Mast and Rigging
Completely exposed to wind and weather, the mast is one of a boat’s most vulnerable components. It is an enormous lever capable of exerting hundreds of thousands of pounds of heeling force when pushed by the wind in the sails—more than the weight of the boat itself. Clearwater’s mast is just under two feet in diameter at the deck, tapering to 18" at the crosstrees, perfectly straight, and almost 90 feet long. Once cut the mast is turned and tapered on a massive spar lathe and trucked east.
Clearwater’s standing rigging is composed of shrouds and stays that hold up the mast and support other spars, such as the bowsprit and topmast, which despite their size would easily fracture without support. A technique called serving protects the wire rope, but also renders it invisible to inspection. The serving may conceal impending failure that would otherwise be detected by raised broken strands of wire or obvious wear at the ends where shackles and eyes are attached.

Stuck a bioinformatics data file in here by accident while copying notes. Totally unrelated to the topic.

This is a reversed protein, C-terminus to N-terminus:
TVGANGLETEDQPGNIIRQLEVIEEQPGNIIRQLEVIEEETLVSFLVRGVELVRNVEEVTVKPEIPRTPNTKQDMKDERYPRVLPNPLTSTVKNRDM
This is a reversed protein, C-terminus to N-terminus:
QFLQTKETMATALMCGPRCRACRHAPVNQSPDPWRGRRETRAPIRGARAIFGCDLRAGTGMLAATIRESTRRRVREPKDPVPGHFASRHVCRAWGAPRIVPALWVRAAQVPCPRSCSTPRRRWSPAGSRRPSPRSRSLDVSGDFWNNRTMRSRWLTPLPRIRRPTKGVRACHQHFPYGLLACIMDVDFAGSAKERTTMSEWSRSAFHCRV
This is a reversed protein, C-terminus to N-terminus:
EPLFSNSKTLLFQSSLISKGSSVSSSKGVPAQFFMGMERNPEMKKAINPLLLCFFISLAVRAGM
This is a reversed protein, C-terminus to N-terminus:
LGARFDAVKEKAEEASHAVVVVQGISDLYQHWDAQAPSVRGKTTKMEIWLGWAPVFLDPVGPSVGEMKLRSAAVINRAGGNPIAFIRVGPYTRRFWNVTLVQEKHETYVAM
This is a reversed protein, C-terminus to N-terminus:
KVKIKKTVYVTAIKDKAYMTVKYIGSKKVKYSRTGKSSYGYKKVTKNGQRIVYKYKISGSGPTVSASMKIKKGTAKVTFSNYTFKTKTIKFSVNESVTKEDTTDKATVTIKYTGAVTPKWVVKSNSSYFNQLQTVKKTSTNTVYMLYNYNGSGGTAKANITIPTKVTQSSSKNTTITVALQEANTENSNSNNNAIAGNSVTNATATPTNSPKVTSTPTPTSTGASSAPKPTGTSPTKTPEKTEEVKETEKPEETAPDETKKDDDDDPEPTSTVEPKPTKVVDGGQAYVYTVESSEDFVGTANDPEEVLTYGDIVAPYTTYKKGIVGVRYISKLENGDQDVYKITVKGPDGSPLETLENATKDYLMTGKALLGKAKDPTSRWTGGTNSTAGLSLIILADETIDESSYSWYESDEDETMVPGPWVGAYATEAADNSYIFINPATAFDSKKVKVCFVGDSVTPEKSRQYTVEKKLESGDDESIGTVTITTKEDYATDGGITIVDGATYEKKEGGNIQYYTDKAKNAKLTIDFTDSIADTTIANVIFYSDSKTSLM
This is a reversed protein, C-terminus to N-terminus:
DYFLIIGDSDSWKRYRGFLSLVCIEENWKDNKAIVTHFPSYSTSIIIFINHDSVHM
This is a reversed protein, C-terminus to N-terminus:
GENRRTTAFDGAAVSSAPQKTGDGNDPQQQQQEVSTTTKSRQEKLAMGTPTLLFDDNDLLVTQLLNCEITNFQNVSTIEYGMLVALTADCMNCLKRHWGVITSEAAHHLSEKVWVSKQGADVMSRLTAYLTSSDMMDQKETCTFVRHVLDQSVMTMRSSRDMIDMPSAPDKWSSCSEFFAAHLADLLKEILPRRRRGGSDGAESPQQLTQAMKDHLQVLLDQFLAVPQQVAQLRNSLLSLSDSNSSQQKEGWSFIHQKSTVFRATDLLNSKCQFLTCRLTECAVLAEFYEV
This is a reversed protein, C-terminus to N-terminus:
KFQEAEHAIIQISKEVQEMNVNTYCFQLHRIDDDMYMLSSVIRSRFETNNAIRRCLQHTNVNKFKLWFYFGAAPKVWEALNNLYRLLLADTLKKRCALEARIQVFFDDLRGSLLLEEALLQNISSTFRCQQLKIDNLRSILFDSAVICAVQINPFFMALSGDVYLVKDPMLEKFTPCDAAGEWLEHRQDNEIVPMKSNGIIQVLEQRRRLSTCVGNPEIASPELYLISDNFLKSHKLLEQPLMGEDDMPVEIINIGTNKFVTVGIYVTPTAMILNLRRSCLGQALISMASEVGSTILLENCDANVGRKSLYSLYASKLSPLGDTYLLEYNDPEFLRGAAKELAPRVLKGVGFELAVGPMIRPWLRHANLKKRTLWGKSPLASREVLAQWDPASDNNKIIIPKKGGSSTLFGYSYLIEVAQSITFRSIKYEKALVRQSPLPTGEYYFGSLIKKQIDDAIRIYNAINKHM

The shrouds and stays are made of 19 strands of wire, either galvanized steel or stainless steel. Each material has its strengths and weaknesses, and Clearwater has traditionally used galvanized. Riggers measure, cut and splice the wire, and then worm, parcel and serve it with, respectively, marline, friction tape, and more marline soaked in pine tar and wrapped around the entire shroud with special tools such as the serving mallet. These tools have remained unchanged for two hundred years.

Horn Timber, Parts of Transom & Rudder Trunk